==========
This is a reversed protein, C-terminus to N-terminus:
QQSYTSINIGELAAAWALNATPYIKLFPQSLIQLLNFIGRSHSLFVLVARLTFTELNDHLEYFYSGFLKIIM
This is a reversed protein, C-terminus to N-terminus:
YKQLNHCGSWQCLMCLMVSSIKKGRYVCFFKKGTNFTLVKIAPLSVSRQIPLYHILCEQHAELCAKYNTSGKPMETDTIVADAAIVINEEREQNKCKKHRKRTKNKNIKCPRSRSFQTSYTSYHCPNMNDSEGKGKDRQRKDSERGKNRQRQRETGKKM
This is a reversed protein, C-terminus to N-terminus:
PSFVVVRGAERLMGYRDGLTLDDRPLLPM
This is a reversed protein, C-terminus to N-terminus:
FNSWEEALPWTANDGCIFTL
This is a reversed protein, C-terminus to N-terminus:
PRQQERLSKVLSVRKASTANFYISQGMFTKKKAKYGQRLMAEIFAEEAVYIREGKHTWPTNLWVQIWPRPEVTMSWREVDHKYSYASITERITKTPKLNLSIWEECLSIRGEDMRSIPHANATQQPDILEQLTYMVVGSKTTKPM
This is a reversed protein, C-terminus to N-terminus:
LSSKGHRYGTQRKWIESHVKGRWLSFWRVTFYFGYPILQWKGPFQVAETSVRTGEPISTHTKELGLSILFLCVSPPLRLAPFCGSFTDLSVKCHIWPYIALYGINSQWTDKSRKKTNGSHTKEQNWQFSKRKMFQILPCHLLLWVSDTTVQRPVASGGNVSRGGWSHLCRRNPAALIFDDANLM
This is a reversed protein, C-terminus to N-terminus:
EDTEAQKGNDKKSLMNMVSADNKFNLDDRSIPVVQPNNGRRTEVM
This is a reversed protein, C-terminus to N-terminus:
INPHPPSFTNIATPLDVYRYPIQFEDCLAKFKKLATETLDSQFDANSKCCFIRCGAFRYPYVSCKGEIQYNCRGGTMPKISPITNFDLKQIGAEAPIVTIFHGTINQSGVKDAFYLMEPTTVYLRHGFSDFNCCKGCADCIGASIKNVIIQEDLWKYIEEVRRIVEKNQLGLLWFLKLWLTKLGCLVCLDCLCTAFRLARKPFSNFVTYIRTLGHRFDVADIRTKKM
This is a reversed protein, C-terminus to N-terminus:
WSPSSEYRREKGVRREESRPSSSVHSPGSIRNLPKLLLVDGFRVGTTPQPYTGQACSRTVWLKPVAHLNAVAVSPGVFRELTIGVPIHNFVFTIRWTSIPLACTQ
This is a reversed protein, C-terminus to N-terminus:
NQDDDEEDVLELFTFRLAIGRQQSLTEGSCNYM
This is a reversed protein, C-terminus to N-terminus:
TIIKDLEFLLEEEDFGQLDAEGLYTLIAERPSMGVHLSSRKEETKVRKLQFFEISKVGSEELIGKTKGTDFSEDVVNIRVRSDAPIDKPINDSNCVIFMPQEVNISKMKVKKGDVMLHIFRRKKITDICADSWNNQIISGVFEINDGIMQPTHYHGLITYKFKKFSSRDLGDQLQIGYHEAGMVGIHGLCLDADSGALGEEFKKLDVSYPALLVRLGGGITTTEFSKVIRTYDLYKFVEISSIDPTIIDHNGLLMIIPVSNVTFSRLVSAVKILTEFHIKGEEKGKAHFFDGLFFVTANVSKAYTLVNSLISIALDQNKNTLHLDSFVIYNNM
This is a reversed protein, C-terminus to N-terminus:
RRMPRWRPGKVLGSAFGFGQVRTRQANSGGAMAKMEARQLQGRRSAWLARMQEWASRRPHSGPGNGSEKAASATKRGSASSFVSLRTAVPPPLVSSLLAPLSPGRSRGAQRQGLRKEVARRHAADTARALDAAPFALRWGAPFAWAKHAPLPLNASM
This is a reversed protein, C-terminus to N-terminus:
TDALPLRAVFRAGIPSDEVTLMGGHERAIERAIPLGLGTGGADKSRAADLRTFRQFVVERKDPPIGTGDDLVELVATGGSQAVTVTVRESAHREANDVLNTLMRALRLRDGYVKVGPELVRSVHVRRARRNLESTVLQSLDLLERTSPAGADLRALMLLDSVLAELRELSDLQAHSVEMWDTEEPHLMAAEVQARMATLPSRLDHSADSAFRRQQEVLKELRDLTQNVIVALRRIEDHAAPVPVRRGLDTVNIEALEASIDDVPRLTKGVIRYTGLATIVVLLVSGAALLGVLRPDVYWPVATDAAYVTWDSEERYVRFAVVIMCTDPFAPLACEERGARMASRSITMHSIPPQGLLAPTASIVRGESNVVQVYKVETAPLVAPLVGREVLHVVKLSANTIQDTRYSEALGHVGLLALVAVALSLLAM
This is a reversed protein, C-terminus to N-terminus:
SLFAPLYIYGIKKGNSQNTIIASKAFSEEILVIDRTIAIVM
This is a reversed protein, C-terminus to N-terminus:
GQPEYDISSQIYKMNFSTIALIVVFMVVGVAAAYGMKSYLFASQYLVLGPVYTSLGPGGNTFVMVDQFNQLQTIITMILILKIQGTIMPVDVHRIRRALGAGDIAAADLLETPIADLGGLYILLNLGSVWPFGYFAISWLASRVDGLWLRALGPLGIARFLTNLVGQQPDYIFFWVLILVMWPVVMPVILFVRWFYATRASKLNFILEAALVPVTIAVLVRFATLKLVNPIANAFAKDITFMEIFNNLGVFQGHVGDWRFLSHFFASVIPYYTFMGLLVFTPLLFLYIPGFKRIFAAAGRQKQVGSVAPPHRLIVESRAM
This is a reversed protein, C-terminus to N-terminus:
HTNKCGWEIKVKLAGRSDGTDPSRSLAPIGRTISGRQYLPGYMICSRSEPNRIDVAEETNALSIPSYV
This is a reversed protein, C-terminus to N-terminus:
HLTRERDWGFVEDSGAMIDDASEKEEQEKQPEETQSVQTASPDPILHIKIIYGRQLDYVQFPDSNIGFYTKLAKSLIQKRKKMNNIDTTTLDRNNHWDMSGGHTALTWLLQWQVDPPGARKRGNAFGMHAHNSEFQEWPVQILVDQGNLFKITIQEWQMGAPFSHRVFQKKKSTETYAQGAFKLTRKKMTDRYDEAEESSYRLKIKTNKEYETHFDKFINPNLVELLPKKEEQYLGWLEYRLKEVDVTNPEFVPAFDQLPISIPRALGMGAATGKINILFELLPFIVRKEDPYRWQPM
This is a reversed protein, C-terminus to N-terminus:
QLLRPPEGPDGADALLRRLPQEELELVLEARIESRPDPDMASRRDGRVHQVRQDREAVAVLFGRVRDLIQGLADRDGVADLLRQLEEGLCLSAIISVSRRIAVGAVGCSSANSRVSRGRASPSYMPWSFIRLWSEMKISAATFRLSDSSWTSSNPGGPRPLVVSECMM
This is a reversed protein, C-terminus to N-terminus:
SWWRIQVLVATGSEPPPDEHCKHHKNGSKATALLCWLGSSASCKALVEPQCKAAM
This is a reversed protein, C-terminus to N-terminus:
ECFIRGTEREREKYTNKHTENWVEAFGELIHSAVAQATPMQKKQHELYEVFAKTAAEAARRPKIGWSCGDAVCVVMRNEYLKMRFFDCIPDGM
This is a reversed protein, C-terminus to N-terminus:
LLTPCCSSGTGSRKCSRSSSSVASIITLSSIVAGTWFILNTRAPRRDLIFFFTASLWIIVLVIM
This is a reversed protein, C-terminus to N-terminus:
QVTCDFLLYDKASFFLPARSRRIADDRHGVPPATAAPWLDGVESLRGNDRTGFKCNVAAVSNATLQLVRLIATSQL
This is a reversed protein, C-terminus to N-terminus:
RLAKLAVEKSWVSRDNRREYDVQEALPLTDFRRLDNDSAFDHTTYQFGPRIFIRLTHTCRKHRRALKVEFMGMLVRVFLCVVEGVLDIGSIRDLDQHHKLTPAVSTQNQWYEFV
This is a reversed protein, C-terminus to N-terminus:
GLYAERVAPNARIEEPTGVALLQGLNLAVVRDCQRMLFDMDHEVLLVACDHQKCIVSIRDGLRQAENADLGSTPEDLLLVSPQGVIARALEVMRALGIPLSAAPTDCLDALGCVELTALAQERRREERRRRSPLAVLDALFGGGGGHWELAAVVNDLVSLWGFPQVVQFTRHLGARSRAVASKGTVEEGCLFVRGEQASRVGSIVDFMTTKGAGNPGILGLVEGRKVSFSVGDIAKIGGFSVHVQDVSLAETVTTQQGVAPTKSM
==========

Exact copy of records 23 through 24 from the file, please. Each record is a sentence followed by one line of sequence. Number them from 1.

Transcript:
This is a reversed protein, C-terminus to N-terminus:
RLAKLAVEKSWVSRDNRREYDVQEALPLTDFRRLDNDSAFDHTTYQFGPRIFIRLTHTCRKHRRALKVEFMGMLVRVFLCVVEGVLDIGSIRDLDQHHKLTPAVSTQNQWYEFV
This is a reversed protein, C-terminus to N-terminus:
GLYAERVAPNARIEEPTGVALLQGLNLAVVRDCQRMLFDMDHEVLLVACDHQKCIVSIRDGLRQAENADLGSTPEDLLLVSPQGVIARALEVMRALGIPLSAAPTDCLDALGCVELTALAQERRREERRRRSPLAVLDALFGGGGGHWELAAVVNDLVSLWGFPQVVQFTRHLGARSRAVASKGTVEEGCLFVRGEQASRVGSIVDFMTTKGAGNPGILGLVEGRKVSFSVGDIAKIGGFSVHVQDVSLAETVTTQQGVAPTKSM